When to Get Your Developmental Edit Done

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When to Get

Professional editors advise writers to have their books edited. In fact, just about everybody in the industry will tell you an outside edit is essential, no matter how experienced you are. It’s not news that editing is needed to make a good book, one which sells instead of languishes on Amazon or in the publisher’s warehouse. Or in your hallway, if you’ve ordered your own pre-printed books.

What might come as news is when editing is needed, and what kind of editing comes first. Copy editing (sometimes called line editing) is not the first step to a better book. Developmental editing leads the parade to publication. Sometimes it’s called structural editing because the focus of developmental editing is the order of story in the book, as well as what it contains.

Characters are often developed as a book is written, but thinking about who’s in the story and why is a serious advantage to an author. It might seem like time better spent creating a draft. But character selection and development is crucial to keeping your creation time to a draft as short as is needed. Nobody wants to labor over and over to polish up and flesh out characters who will drop out, or end up being bit players in your story.

Developmental editing is as essential as developing photo film for pictures. Yes, taking pictures now requires no film. But photography has changed. Storytelling has not, and your development work builds your story. First you develop, and it’s almost impossible to do this on your own. If you have a professional beta reader, you can rely upon them. By pro I mean someone who’s seen a book to publication, and received editing along the way.) A friend who loves your writing may not provide enough help — even if you can get them to read every word.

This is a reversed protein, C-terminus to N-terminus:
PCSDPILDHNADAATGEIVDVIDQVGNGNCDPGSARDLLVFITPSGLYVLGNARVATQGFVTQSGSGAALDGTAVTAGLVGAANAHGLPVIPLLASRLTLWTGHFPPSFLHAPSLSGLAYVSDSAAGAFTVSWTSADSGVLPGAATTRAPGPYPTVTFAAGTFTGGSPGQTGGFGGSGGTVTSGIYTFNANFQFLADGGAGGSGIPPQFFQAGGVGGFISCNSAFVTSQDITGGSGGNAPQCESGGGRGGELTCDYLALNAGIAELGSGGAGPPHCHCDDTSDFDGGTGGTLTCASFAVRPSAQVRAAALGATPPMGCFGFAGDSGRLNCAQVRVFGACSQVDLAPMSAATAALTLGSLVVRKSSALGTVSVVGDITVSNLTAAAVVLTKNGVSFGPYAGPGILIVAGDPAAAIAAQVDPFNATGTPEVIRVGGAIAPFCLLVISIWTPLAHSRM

An author came to me with a draft that brimmed with more than 80,000 words, a book in progress that already had been through a copy edit. While that work made the draft better, the book needed more work on structure and character. That copy editing was performed on thousands of words that were going to be cut, changed, or moved. Copy editing: essential, yes. But later. One high-flying story guru advises that the beginning of writing a book is the best time to develop it.

Lisa Cron’s written Wired for Story and other story structure books. She shared a tale about a writer who arrived in Cron’s inbox with 60,000 words completed. “I wish I could have been of help,” she told the author. It seemed too late in the game, especially if a writer thinks clean prose = finished book.

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